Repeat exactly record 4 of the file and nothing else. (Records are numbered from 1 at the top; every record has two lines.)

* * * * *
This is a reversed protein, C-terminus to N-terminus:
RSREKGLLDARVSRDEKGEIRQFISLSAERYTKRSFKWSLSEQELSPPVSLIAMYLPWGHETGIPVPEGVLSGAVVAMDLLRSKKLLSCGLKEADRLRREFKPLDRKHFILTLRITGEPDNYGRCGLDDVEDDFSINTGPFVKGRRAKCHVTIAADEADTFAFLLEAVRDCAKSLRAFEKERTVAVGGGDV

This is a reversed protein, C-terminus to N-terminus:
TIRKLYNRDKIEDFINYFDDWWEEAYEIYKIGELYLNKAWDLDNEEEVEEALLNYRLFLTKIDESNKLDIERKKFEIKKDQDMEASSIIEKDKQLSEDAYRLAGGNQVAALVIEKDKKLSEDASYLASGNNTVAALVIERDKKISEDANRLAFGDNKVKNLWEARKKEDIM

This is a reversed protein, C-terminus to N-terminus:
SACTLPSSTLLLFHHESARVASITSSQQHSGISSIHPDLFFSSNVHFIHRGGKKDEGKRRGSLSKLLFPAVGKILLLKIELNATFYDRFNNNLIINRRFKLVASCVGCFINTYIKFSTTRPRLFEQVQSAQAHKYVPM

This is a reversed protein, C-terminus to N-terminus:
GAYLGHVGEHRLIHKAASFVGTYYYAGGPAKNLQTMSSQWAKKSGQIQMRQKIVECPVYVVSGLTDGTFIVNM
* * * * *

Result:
This is a reversed protein, C-terminus to N-terminus:
GAYLGHVGEHRLIHKAASFVGTYYYAGGPAKNLQTMSSQWAKKSGQIQMRQKIVECPVYVVSGLTDGTFIVNM